Godwin Tsa (Abuja), Chinelo Obogo and Wole Balogun (Ado-Ekiti)
Citing the Presidential Executive Order No. 6 of 2018, the Federal Government has ordered the immediate freezing of five accounts belonging to the Chief Justice of Nigeria (CJN), Justice Walter Onnoghen, over allegations of false and non-asset declarations.
In a letter made available to Daily Sun and addressed to the Director of the Nigerian Financial Intelligence Unit (NFIU), dated January 14, 2019, and signed by Mr. Abiodun Aikomo on behalf of the Attorney of the Federation (AGF) and Minister of Justice, Abubakar Malami, government ordered that restriction be placed on the affected accounts pending the determination of the case against the CJN at the Code of Conduct Tribunal (CCT).
The letter stated: “I am directed by Mr. Abubakar Salami (SAN), the Attorney General of the Federation and Minister of Justice to request that you, pursuant to the Presidential Executive Order No. 6 of 2018, forthwith, restrict normal banking operations on certain accounts belonging to Justice Walter Onnoghen pending final determination of the case against him at the Code of Conduct Tribunal (CCT/ABJ/1/19: Federal Republic of Nigeria v Hon. Justice Onnoghen Nkan Walter Samuel).
“These accounts are as follows: Account No: 5001062686 (Euro) Standard Chartered Bank (SCB), Account No: 5001062679 (Pound Sterling) SCB, Account No: 0001062650 (Dollar) SCB, Account No: 0001062667 (Naira) SCB and Account No 5000162693 (Naira).”
Following a petition written to the Code of Conduct Bureau (CCB) by Dennis Aghanya, executive secretary of Anti-Corruption and Research Based Data Initiative (ARDI), over alleged non-declaration of assets by the CJN, the bureau slammed corruption charges against Onnoghen at the CCT on January 10, 2018.
The petition alleged among others that the CJN failed to declare ownership of local and domiciliary accounts funded through cash deposits made by himself up to August 10, 2016.
Aghanya was President Muhammadu Buhari’s aide between 2009 and 2011 and a founding member of The Buhari Organisation (TBO).
He accused the CJN of maintaining domiciliary foreign currencies accounts, which he claimed is contrary to relevant laws for public office holders.
He said the petition became necessary “bearing in mind the imminence of the 2019 general elections and the overwhelming roles of the judicial arm both before and after.”
The Federal Government said it was in 2016 after the crackdown on judges that Onnoghen partially declared his assets, but still failed to declare a series of bank accounts which had local and foreign currencies, linked to him at a Standard Chartered Bank branch in Abuja.
Justice Onnoghen responded to the charges in writing, pleading his innocence on the issues raised by the CCB. He said he did not do any wrong to warrant any action, having satisfied the requirements of publicly declaring his assets as a top public officer in Nigeria.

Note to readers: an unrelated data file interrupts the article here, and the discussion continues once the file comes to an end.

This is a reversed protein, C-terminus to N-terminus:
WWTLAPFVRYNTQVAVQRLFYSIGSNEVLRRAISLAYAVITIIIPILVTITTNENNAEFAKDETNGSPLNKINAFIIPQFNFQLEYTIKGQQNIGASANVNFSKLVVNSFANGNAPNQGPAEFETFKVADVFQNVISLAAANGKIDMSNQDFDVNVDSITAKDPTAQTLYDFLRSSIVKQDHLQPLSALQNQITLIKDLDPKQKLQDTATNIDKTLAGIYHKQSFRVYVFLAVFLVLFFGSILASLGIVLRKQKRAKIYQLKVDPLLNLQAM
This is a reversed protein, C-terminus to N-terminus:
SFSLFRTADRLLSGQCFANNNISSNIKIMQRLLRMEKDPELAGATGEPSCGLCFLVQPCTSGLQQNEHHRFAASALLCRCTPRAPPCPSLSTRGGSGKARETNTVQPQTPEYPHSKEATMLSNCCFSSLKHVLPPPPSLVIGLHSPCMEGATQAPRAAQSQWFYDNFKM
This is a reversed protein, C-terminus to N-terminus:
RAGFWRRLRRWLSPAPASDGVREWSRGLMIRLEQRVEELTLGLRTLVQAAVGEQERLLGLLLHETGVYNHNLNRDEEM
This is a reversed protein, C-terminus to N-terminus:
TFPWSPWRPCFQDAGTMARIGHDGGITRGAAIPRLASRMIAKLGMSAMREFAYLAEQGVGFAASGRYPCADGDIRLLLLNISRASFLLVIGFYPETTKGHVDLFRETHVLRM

In a written statement to the CCB, he explained that he filed the two assets declaration forms on the same day in 2016 after becoming CJN because he forgot to make another declaration of his assets at the expiration of his 2005 paper in 2009. According to him, the $10,000 cash deposits he made at different intervals into his account in Standard Chartered in 2011 came from his earned estacodes for medical expenses while the withdrawals from the accounts were due to paying for his children’s schools fees and for their upkeep abroad.
Reacting to the AGF’s directive to freeze his accounts, Onnoghen’s Senior Special Assistant, Awassam Bassey, said he could not confirm if the CJN received such a letter: “I have been in the office since morning and I am not aware of the existence of such a letter and I do not want to speculate. Maybe the letter was served on the CJN personally; I cannot confirm because I have not seen it.” On the directive to freeze the CJN’s account, a human rights lawyer, Abdul Mahmood said the NFIU has no powers of temporary seizure and cannot exercise what it has no powers to do: “The constitutionality of Executive Order was established by Justice Ojukwu last year. She also held that temporary seizures cannot be made without a court order.
“The NFIU has no powers of temporary seizure and cannot exercise what it has no power to do or what the law does not grant it. Sections 3 and 16 of the NFIU Act of 2018 are clear.
“NFIU powers only extend to monitoring and surveillance. No more, no less. The Executive Order is not a power-creating instrument, if the NFIU acts on the basis of this ‘source of authority’, it will be offending the separation of powers doctrine preserved by our constitution.
“The powers to freeze lie with EFCC and ICPC. Is he wrong as a senior judicial official to have domiciliary accounts? No. The constitution only bars him from operating foreign bank accounts.”
The Senior Special Assistant to the AGF on Media, Salihu Isah, could not be reached when his mobile line was called. He equally did not respond to the text message sent to the line.